Pioneering Women: Jackson, Wyoming—1920

When the ladies could suffer no more the squalor the men settled for, when they finally tired of nagging for petty things cowboys don’t need—like sidewalks and potable water, streets they could travel year-round with lighting and adequate drainage, trash collection, a park for the kids, a respectable cemetery where cattle don’t trample the dead—their men dared them to do better, and so those greenhorn sage-hens did. If we can run a house, then we can run this town.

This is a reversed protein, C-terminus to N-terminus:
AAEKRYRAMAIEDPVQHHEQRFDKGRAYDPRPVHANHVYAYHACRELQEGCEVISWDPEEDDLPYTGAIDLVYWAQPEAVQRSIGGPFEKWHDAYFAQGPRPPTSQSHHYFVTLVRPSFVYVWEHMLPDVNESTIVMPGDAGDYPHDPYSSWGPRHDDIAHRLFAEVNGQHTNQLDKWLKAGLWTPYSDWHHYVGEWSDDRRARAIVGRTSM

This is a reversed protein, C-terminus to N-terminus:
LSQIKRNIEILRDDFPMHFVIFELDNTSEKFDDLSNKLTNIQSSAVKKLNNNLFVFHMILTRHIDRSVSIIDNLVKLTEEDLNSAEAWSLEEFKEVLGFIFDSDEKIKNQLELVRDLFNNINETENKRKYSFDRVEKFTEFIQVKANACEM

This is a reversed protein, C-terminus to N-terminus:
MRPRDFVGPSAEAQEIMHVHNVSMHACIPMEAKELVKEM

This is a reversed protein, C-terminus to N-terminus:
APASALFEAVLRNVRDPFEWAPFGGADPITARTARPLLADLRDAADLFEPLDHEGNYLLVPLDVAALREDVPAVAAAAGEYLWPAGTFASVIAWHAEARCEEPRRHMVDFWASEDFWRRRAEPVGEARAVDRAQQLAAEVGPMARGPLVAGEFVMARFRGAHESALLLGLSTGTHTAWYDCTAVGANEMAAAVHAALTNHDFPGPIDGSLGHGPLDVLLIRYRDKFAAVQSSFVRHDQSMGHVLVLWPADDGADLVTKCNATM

The Equality State, first in suffrage, lived up to its name that spring as folks stampeded the polls, electing do-gooders with sway: Mayor Grace—banker’s wife; innkeeper Rose—mayor’s wife; Faustina—school marm/rancher’s wife; Genevieve—storekeeper’s wife; and Mae—politician’s wife. The Petticoat Government thrived, swelling town coffers tenfold, with ladies in charge of the treasury, health, city records, and The Law, making headlines across the nation and Jackson a home on the range.